Increased generation of new neurons in the brain, upregulation of the process of neurogenesis, is an important goal for the field of regenerative medicine. It would likely improve brain function at all ages, but since neurogenesis declines with age as stem cell populations become less active, it would be of particular relevance to the aging brain. Thus researchers are looking for ways to influence the regulatory systems controlling quiescence versus activity in neural stem cells and progenitor cells, in order to override the natural response to the aged tissue environment and put them back to work.
In most mammals, neurogenesis in the dentate gyrus (DG) and subventricular zone (SVZ) continues during adulthood. In rodents and non-human primates, new neurons generated in the SVZ migrate to the olfactory bulb. In humans, on the other hand, the addition of new neurons to the olfactory bulb is likely negligible and new neurons produced in the SVZ migrate to the neighboring striatum. Growing evidence suggests that the decline in neurogenesis observed during aging in mammals is due to increased quiescence of neural stem cells (NSCs) and progenitors (hereafter progenitors refers to both NSCs and progenitors).
Studies in rodents have shown that adult NSCs arise from a population of quiescent radial glial cells that accumulate embryonically. Rather than being a static non-proliferating pool of cells, studies in rodents have demonstrated that they are a very dynamic population of cells that transit between proliferative and quiescent states. With aging progenitors become less plastic and remain mainly quiescent, which prevents depletion of the progenitor pool. The mechanisms that regulate quiescence of progenitors are just beginning to be unraveled.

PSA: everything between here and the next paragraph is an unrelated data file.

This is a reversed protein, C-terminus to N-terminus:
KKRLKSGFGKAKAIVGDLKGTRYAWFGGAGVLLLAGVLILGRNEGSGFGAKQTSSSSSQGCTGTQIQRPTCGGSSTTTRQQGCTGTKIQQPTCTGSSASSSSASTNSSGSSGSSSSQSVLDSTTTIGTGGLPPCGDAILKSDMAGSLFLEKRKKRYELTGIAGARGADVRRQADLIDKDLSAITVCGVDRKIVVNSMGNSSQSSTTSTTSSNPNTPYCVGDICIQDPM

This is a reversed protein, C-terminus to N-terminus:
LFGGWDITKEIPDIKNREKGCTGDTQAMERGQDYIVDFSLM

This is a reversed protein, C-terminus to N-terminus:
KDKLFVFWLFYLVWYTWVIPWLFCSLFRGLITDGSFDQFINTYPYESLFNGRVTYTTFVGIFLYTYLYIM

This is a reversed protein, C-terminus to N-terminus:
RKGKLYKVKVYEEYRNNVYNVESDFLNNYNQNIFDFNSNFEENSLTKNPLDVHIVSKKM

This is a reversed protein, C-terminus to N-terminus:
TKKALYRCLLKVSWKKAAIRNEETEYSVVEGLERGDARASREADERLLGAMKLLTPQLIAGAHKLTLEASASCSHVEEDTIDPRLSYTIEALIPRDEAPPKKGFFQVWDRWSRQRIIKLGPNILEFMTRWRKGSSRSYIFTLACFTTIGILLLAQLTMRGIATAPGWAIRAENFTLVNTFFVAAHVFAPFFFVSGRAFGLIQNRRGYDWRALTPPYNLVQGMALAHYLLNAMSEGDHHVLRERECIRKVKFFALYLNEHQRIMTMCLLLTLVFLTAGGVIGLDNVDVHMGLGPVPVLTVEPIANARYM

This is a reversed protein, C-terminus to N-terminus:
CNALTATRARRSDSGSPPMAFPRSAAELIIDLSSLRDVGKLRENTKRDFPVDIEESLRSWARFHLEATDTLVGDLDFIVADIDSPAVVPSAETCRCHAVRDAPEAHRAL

We have previously identified CD271 as a marker expressed by progenitors of the aged human SVZ. The present study assesses the molecular identity of CD271-positive progenitors from the SVZ of the aged human brain at single-cell level and investigates a mechanism through which human progenitors could be maintained in a quiescent state. We identify the secreted frizzled-related protein-1 (SFRP1), an inhibitor of the Wnt signaling pathway, to be among genes whose expression changes over time. We demonstrate that inhibition of SFRP1 with a small molecule stimulates proliferation in vitro, in human iPSC-derived NSCs, and in vivo in early postnatal mice. Altogether, our work proposes a mechanism that maintains quiescence of progenitors of the human SVZ, which opens up future possibilities to stimulate NSCs of the human brain to promote repair.